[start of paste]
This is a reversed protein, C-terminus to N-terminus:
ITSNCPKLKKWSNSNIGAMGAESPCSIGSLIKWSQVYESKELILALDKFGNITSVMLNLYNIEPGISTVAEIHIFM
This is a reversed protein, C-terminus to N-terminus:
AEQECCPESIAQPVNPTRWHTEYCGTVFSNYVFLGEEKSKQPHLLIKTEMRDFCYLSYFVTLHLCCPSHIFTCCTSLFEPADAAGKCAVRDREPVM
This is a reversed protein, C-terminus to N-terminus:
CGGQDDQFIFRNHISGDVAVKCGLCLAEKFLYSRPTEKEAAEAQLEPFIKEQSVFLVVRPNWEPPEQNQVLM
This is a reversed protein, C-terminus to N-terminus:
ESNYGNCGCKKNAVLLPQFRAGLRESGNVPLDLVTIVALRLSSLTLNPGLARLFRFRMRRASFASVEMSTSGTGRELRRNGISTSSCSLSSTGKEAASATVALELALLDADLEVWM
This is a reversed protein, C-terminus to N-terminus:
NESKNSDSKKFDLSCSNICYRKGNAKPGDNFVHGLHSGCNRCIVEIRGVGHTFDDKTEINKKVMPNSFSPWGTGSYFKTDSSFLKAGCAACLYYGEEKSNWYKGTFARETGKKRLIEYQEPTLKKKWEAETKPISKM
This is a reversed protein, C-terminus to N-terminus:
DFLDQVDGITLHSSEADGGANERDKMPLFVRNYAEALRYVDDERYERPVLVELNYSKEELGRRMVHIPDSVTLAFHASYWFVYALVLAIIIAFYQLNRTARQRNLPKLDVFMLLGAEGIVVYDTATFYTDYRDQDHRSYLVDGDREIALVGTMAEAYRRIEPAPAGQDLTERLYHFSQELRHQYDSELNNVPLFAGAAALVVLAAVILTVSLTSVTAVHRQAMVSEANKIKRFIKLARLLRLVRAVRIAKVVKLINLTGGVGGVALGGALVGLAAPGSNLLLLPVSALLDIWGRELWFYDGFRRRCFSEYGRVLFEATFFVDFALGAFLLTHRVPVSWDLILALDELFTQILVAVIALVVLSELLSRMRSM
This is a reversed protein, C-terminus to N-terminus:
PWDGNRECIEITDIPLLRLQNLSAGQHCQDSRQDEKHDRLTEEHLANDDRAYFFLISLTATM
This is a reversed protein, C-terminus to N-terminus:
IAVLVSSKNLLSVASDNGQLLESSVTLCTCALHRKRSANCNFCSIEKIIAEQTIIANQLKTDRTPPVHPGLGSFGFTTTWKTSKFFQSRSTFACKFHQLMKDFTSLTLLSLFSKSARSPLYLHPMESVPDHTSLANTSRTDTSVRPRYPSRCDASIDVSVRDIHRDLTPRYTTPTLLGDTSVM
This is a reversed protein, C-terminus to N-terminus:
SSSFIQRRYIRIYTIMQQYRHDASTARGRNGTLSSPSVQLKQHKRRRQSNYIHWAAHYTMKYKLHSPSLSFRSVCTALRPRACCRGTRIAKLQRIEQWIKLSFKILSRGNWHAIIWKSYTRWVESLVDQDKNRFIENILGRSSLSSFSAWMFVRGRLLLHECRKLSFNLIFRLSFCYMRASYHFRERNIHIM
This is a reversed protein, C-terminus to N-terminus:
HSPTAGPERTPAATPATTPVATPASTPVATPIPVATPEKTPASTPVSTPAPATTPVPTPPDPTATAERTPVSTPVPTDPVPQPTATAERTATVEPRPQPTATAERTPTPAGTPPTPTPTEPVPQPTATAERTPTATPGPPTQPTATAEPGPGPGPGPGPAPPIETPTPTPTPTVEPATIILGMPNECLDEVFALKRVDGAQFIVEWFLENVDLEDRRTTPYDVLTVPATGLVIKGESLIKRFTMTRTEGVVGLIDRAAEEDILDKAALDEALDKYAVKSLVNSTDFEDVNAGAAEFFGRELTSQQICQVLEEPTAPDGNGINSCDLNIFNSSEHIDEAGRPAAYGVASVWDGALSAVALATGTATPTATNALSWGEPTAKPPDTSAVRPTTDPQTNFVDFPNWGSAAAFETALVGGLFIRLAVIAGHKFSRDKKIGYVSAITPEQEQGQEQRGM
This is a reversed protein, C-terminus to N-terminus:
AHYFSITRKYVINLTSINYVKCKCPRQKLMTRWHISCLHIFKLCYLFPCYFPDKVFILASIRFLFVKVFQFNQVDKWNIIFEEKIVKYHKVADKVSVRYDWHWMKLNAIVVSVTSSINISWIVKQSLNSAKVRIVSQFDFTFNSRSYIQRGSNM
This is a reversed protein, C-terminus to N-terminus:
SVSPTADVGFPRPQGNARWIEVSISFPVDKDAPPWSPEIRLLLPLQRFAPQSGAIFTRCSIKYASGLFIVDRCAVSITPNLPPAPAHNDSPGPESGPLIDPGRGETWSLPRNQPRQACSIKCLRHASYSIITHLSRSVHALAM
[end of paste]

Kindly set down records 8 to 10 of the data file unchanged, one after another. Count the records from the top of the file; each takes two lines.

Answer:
This is a reversed protein, C-terminus to N-terminus:
IAVLVSSKNLLSVASDNGQLLESSVTLCTCALHRKRSANCNFCSIEKIIAEQTIIANQLKTDRTPPVHPGLGSFGFTTTWKTSKFFQSRSTFACKFHQLMKDFTSLTLLSLFSKSARSPLYLHPMESVPDHTSLANTSRTDTSVRPRYPSRCDASIDVSVRDIHRDLTPRYTTPTLLGDTSVM
This is a reversed protein, C-terminus to N-terminus:
SSSFIQRRYIRIYTIMQQYRHDASTARGRNGTLSSPSVQLKQHKRRRQSNYIHWAAHYTMKYKLHSPSLSFRSVCTALRPRACCRGTRIAKLQRIEQWIKLSFKILSRGNWHAIIWKSYTRWVESLVDQDKNRFIENILGRSSLSSFSAWMFVRGRLLLHECRKLSFNLIFRLSFCYMRASYHFRERNIHIM
This is a reversed protein, C-terminus to N-terminus:
HSPTAGPERTPAATPATTPVATPASTPVATPIPVATPEKTPASTPVSTPAPATTPVPTPPDPTATAERTPVSTPVPTDPVPQPTATAERTATVEPRPQPTATAERTPTPAGTPPTPTPTEPVPQPTATAERTPTATPGPPTQPTATAEPGPGPGPGPGPAPPIETPTPTPTPTVEPATIILGMPNECLDEVFALKRVDGAQFIVEWFLENVDLEDRRTTPYDVLTVPATGLVIKGESLIKRFTMTRTEGVVGLIDRAAEEDILDKAALDEALDKYAVKSLVNSTDFEDVNAGAAEFFGRELTSQQICQVLEEPTAPDGNGINSCDLNIFNSSEHIDEAGRPAAYGVASVWDGALSAVALATGTATPTATNALSWGEPTAKPPDTSAVRPTTDPQTNFVDFPNWGSAAAFETALVGGLFIRLAVIAGHKFSRDKKIGYVSAITPEQEQGQEQRGM